WOLFSBURG, you have a problem. Skoda is deadly serious about its newgeneration Superb.
No longer the ugly duckling cousin of the overachieving Volkswagen Passat, the Czech-built large car will hit the ground running with value pricing, stacks of equipment, and a level of design and quality that will raise eyebrows among far more expensive luxury rivals.
Mark our words, the new Superb punches above its weight.
The 2001 original – also VW-derived – was a Europe-only test case, while the retina-searing second-generation oddball from 2009 has skulked along the outskirts of Australian motorists’ consciousness like some sort of motorised Quasimodo.
Not for much longer. The sleeker Mk3 will slink into view next March, leveraging the new Passat’s MQB-B architecture with a longer wheelbase and wider tracks to boost space while exorcising unsightly overhang.
Shorter than a Commodore, yet boasting Caprice levels of rear-seat legroom, aided by huge doors and supportive outboard seats (though the middle one is high and hard), the new Superb has a real sense of space. Limo operators, take note.
Meanwhile, the 625-litre boot (now accessed via a conventional tailgate that in some variants opens with remote foot actuation) is as big as a basement. And folding the backrests liberates a mammoth 1760 litres of space.
Too bad about the Superb’s inspiration-free dash, though the Mirrorlink connectivity at least keeps it feeling contemporary on its Golf-like background.
What personality there is – two Superb-signature door-sited umbrellas and brilliant velcroheld plastic luggage holders – are out of sight. Speaking of which, we’re not fans of those thick vision-impairing pillars, either.
Three 2.0-litre direct-injected four-cylinder turbo engines are coming here, with two (140kW diesel and 162kW petrol) driving the front wheels via a six-speed dual-clutch transmission. The flagship 206kW 4x4 petrol also gets a DSG, but in concert with a Haldex coupling capable of shuffling almost 100 percent of torque between each axle for added traction. Power is up 20 percent and efficiency 30 percent; the old V6 is history.
That’s no loss, for even the 140kW/400Nm 2.0 TDI is impressively muscular, stepping off the line quickly and cleanly, then picking up the pace effortlessly. Ours was fitted with a six-speed manual, yet there was enough torquey elasticity for low-speed, top-gear crawling.
The 0-100km/h time is 7.7sec while 4.5L/100km is quoted.
Smooth and hushed as the diesel is, the revvy 162kW/350Nm 2.0 TSI – the expected best-seller – is the more rousing performer, pulling away with robust yet refined determination, belying its 1.5-tonne mass, accompanied by a slick and intuitive DSG.
Best of all, though, is the 206kW/350Nm 2.0 TSI 4x4, dishing out a rapid 5.8sec to 100km/h, despite its 100kg weight penalty.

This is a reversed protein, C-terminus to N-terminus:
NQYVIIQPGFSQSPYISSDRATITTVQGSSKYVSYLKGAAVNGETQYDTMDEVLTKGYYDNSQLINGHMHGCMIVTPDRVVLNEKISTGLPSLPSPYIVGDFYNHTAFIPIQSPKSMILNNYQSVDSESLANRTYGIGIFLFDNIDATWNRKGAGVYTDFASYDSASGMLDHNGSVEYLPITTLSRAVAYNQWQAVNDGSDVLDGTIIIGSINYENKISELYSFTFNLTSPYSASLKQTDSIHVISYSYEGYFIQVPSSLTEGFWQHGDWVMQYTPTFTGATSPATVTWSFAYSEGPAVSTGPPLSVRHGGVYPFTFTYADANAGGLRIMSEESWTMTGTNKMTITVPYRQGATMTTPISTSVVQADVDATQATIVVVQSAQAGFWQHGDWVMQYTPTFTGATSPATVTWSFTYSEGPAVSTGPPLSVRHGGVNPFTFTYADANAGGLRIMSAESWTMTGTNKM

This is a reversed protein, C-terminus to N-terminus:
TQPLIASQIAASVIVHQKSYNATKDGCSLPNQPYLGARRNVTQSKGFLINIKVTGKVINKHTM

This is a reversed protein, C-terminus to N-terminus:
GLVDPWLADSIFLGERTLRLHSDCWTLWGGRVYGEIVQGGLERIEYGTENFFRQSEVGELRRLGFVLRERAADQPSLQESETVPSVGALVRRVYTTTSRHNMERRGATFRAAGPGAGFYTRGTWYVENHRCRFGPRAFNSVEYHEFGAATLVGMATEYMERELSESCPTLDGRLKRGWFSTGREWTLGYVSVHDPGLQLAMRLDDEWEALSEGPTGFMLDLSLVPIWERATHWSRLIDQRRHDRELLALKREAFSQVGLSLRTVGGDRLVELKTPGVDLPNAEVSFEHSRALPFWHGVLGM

On a rainy high-speed stretch of autostrada, the Superb flagship stuck steadfastly to the road with silky insouciance. Its dynamics are dulled by overly light and feel-free steering, but it delivers satisfyingly agile handling, controlled cornering and a pleasingly supple (and quiet) ride even on 18-inch wheels, though every example we drove featured optional adaptive dampers.
With pricing set to straddle $40-65K, large-car buyers are in for a treat. Volkswagen ought to be worried; it may have made its Czech marque a little too clever.
Model Engine Max power Max torque Transmission Weight 0-100km/h Economy Price On sale Skoda Superb 2.0 TSI 1984cc 4cyl, dohc, 16v, turbo 162kW @ 4500-6200rpm 350Nm @ 1500-4400rpm 6-speed dual-clutch 1505kg 7.0sec (claimed) 6.2L/100km $45,000 (estimated) March 2016
Dull steering; fat pillars; derivative dash; hard centre-rear seat Elegant design; cushy ride; punchy engines; massive interior
Sharing the VW Passat’s MQB-B architecture, Superb is larger yet 75kg lighter than before. Torsional rigidity is 13 percent better. Lucky, that.
Australian-market drivelines will be FWD DSG 140kW diesel and 162kW petrol, plus a Haldexenhanced AWD system for the 206kW range-topper.
Lengthy wheelbase provides limo-like rear lounging, but VW-generic dashboard lacks the pizazz promised by Superb’s luxo-barge stature.
LASTING minimalism is the philosophy that drove Skoda’s Project SK481 design, prioritising presence and proportion.
Cutting overhangs and stretching the wheelbase and dash-to-axle ratios helped, aided by fasterraked front and rear glass, a clamshell bonnet and plastic rocket-panel spears. Aero rating is a slippery 0.275Cd.
Skoda-signature C-pillar kink, triangular headlight tear-ducts and a wide waterfall grille supposedly identify the new Superb from a distance while the PR puff claims C-shaped rear LEDs say, “Congratulate me, I’ve bought a Skoda”. proportion
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